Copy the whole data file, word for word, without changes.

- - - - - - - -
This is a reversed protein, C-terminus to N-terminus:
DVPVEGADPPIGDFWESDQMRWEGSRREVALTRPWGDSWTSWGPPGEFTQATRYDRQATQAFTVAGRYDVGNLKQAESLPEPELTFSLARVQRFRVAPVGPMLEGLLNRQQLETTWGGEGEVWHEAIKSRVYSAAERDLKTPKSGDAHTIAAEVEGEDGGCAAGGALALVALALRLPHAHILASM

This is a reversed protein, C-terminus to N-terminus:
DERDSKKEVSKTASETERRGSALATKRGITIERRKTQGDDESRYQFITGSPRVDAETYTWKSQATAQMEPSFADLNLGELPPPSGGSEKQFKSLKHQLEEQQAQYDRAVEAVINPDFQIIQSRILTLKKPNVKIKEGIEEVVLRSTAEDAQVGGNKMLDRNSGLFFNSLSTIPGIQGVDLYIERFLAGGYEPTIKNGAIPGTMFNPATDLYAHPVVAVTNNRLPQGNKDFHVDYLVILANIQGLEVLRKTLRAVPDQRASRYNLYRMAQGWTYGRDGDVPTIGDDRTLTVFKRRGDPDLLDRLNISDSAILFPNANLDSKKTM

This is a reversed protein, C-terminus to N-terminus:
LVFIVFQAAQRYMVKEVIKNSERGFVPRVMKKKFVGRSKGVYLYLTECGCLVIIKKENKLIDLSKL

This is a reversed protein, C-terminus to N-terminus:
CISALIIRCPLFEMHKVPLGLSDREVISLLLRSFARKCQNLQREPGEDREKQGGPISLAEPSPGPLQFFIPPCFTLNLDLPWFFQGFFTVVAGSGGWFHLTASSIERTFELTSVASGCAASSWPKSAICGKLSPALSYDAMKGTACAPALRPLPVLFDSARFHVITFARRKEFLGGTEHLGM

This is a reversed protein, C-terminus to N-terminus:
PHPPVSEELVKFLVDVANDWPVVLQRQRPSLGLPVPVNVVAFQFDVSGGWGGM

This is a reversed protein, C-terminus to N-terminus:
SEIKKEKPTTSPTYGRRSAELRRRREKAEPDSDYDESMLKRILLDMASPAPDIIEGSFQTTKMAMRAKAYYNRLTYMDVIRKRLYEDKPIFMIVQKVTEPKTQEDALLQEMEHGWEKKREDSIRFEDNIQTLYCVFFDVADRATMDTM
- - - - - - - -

This is a reversed protein, C-terminus to N-terminus:
DVPVEGADPPIGDFWESDQMRWEGSRREVALTRPWGDSWTSWGPPGEFTQATRYDRQATQAFTVAGRYDVGNLKQAESLPEPELTFSLARVQRFRVAPVGPMLEGLLNRQQLETTWGGEGEVWHEAIKSRVYSAAERDLKTPKSGDAHTIAAEVEGEDGGCAAGGALALVALALRLPHAHILASM

This is a reversed protein, C-terminus to N-terminus:
DERDSKKEVSKTASETERRGSALATKRGITIERRKTQGDDESRYQFITGSPRVDAETYTWKSQATAQMEPSFADLNLGELPPPSGGSEKQFKSLKHQLEEQQAQYDRAVEAVINPDFQIIQSRILTLKKPNVKIKEGIEEVVLRSTAEDAQVGGNKMLDRNSGLFFNSLSTIPGIQGVDLYIERFLAGGYEPTIKNGAIPGTMFNPATDLYAHPVVAVTNNRLPQGNKDFHVDYLVILANIQGLEVLRKTLRAVPDQRASRYNLYRMAQGWTYGRDGDVPTIGDDRTLTVFKRRGDPDLLDRLNISDSAILFPNANLDSKKTM

This is a reversed protein, C-terminus to N-terminus:
LVFIVFQAAQRYMVKEVIKNSERGFVPRVMKKKFVGRSKGVYLYLTECGCLVIIKKENKLIDLSKL

This is a reversed protein, C-terminus to N-terminus:
CISALIIRCPLFEMHKVPLGLSDREVISLLLRSFARKCQNLQREPGEDREKQGGPISLAEPSPGPLQFFIPPCFTLNLDLPWFFQGFFTVVAGSGGWFHLTASSIERTFELTSVASGCAASSWPKSAICGKLSPALSYDAMKGTACAPALRPLPVLFDSARFHVITFARRKEFLGGTEHLGM

This is a reversed protein, C-terminus to N-terminus:
PHPPVSEELVKFLVDVANDWPVVLQRQRPSLGLPVPVNVVAFQFDVSGGWGGM

This is a reversed protein, C-terminus to N-terminus:
SEIKKEKPTTSPTYGRRSAELRRRREKAEPDSDYDESMLKRILLDMASPAPDIIEGSFQTTKMAMRAKAYYNRLTYMDVIRKRLYEDKPIFMIVQKVTEPKTQEDALLQEMEHGWEKKREDSIRFEDNIQTLYCVFFDVADRATMDTM